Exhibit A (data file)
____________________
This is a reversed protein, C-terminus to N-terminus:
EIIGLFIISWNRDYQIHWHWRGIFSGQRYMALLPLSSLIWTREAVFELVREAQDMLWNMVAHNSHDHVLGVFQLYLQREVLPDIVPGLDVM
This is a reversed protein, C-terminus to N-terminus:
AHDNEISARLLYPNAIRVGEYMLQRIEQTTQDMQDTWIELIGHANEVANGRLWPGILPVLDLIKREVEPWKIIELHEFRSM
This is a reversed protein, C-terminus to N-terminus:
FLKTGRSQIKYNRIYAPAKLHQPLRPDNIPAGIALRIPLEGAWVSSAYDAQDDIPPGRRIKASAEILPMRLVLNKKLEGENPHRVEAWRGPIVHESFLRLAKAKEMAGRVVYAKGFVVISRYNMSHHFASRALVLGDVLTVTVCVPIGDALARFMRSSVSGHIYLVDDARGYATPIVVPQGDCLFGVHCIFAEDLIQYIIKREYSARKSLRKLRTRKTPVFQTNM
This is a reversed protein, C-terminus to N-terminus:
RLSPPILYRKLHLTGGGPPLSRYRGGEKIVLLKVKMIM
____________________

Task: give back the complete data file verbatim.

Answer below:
This is a reversed protein, C-terminus to N-terminus:
EIIGLFIISWNRDYQIHWHWRGIFSGQRYMALLPLSSLIWTREAVFELVREAQDMLWNMVAHNSHDHVLGVFQLYLQREVLPDIVPGLDVM
This is a reversed protein, C-terminus to N-terminus:
AHDNEISARLLYPNAIRVGEYMLQRIEQTTQDMQDTWIELIGHANEVANGRLWPGILPVLDLIKREVEPWKIIELHEFRSM
This is a reversed protein, C-terminus to N-terminus:
FLKTGRSQIKYNRIYAPAKLHQPLRPDNIPAGIALRIPLEGAWVSSAYDAQDDIPPGRRIKASAEILPMRLVLNKKLEGENPHRVEAWRGPIVHESFLRLAKAKEMAGRVVYAKGFVVISRYNMSHHFASRALVLGDVLTVTVCVPIGDALARFMRSSVSGHIYLVDDARGYATPIVVPQGDCLFGVHCIFAEDLIQYIIKREYSARKSLRKLRTRKTPVFQTNM
This is a reversed protein, C-terminus to N-terminus:
RLSPPILYRKLHLTGGGPPLSRYRGGEKIVLLKVKMIM